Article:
Dr Ben Lohmeyer, College of Education, Psychology and Social Work

Mapping Early-life Loneliness in Built Environments: Piloting a model for co-research with young people from the SA Youth Forum

“This project aims to pilot a method to investigate how young people navigate loneliness in built environments. Loneliness has been thought to predominantly impact older people, yet young people (18-25 years) in Australia are more likely than any other age group to experience loneliness. Furthermore, cutting-edge research is now interrogating the phenomenon as an emotional experience in built environments. In partnership with the South Australian Youth Forum, this project will create a method of working with young people as co-researchers to address the critical lack of research on young people’s experiences of loneliness in built environments.”

Dr Gorica MicicCollege of Medicine and Public Health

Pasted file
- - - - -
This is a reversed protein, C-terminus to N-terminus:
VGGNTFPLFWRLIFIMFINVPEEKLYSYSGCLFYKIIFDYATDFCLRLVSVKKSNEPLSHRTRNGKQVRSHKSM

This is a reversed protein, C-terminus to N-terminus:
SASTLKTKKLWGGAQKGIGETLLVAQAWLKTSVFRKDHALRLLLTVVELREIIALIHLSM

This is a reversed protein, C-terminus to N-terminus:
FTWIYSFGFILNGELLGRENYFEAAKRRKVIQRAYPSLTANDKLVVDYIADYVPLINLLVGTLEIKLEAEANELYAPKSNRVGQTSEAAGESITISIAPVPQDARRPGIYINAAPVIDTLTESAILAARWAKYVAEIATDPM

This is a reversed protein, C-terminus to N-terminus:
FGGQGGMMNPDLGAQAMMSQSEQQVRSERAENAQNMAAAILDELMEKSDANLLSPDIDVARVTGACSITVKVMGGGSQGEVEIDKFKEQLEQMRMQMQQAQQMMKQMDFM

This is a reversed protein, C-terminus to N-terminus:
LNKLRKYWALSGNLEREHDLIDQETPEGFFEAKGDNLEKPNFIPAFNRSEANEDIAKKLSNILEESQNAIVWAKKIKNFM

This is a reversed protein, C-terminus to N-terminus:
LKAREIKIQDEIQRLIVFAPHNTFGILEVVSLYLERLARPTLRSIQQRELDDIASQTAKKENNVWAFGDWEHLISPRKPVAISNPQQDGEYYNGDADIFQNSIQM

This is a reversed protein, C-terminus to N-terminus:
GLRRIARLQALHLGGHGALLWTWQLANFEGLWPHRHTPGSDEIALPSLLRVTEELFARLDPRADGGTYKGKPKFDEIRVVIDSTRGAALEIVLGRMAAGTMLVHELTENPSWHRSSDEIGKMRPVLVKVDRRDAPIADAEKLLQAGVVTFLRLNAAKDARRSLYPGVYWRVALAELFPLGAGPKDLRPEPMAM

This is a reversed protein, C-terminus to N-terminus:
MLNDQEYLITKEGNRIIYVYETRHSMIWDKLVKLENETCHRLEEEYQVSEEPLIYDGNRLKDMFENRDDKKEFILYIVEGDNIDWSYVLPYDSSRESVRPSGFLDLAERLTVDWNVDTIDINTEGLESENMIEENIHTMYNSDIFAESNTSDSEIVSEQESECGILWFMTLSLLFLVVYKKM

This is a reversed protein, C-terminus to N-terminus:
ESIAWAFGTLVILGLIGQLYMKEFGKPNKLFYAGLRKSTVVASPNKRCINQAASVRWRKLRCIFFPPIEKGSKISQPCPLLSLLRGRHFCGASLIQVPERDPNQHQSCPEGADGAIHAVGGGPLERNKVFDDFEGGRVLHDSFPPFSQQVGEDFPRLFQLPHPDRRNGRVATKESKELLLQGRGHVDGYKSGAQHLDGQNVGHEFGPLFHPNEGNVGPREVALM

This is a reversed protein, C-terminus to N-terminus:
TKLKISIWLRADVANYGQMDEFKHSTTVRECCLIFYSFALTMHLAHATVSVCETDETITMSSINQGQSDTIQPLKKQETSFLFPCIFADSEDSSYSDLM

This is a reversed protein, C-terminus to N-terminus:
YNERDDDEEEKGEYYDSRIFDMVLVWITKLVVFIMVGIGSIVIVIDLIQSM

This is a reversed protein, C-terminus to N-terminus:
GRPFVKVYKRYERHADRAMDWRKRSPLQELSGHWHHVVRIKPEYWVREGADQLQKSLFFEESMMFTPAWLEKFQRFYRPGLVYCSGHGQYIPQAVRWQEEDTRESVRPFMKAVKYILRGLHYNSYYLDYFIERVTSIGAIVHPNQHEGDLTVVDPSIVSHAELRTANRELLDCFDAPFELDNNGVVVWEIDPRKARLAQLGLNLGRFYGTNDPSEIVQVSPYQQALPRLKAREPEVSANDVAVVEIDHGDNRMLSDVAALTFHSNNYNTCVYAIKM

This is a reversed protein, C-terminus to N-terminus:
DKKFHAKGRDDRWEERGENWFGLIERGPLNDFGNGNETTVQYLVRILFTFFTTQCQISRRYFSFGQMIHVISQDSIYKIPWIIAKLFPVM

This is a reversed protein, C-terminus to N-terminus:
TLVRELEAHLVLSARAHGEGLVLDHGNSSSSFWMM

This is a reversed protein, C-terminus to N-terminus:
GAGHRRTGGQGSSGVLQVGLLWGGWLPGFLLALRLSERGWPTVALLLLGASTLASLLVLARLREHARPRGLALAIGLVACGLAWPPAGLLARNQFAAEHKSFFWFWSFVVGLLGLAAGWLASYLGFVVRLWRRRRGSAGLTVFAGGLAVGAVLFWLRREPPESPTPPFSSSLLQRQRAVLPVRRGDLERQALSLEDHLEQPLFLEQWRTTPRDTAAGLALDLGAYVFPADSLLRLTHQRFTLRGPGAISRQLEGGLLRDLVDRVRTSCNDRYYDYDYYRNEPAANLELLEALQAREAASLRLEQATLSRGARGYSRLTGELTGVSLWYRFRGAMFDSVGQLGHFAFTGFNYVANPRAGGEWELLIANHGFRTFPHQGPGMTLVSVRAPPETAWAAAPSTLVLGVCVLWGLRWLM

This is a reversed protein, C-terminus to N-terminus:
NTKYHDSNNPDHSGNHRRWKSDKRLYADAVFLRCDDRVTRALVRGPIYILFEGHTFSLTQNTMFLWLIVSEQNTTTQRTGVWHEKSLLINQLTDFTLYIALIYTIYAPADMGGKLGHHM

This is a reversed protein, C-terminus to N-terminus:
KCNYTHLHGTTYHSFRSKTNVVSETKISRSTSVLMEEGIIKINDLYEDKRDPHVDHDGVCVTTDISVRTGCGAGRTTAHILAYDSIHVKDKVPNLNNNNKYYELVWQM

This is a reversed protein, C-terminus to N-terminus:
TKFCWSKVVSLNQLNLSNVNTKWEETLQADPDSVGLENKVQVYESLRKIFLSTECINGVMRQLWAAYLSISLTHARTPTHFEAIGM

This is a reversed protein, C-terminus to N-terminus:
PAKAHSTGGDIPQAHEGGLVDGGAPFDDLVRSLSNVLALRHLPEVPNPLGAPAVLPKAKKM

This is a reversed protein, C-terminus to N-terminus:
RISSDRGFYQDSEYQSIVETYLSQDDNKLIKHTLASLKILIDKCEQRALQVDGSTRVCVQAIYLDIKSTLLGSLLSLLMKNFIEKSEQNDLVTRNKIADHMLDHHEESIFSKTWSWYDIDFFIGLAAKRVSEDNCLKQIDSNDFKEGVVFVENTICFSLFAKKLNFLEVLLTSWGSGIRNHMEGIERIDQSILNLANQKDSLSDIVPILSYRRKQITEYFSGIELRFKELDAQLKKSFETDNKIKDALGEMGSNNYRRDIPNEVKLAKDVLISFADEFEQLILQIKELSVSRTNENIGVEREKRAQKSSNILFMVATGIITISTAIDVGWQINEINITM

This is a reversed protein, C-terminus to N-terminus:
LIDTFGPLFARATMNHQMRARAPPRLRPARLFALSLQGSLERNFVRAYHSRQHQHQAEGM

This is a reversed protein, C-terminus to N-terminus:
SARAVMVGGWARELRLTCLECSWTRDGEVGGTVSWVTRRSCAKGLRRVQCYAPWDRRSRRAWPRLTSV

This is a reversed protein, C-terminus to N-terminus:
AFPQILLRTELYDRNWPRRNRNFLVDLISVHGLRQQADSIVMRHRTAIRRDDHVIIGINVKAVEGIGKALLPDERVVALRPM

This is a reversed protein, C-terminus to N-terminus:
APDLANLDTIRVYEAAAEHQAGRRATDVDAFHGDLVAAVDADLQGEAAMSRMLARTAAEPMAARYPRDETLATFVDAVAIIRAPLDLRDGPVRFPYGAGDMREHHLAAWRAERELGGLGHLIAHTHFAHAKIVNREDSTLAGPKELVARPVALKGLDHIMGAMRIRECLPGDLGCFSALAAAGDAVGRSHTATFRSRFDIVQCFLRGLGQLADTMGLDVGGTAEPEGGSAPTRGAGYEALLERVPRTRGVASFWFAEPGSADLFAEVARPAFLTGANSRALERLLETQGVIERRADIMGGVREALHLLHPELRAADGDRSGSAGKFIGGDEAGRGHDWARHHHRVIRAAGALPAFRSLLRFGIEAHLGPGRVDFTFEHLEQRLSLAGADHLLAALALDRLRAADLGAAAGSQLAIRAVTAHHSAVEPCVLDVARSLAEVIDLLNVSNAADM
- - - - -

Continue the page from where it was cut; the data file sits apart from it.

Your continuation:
Improving sleep and wellbeing through body-clock tracking and personalised light therapy

“In the modern 24-hour society, light pollution significantly impacts sleep and health via circadian (body clock) misalignment. Feasible methods to measure circadian rhythms do not exist due to the time and costs associated in continuously tracking human 24-hour cycles. Resultantly, clinicians in practice rely entirely on guesswork to manage circadian sleep disorders. This project will provide sophisticated tools to reliably track circadian rhythms from practical and minimally intrusive wearable sensors and show feasibility in optimising circadian disorder treatment in a clinical setting.”

Help support our early career researchers by donating today to the Impact Seed Funding program. For more information and to donate, click here.

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Alumni College of Education, Psychology and Social Work College of Medicine and Public Health College of Nursing and Health Sciences College of Science and Engineering News Research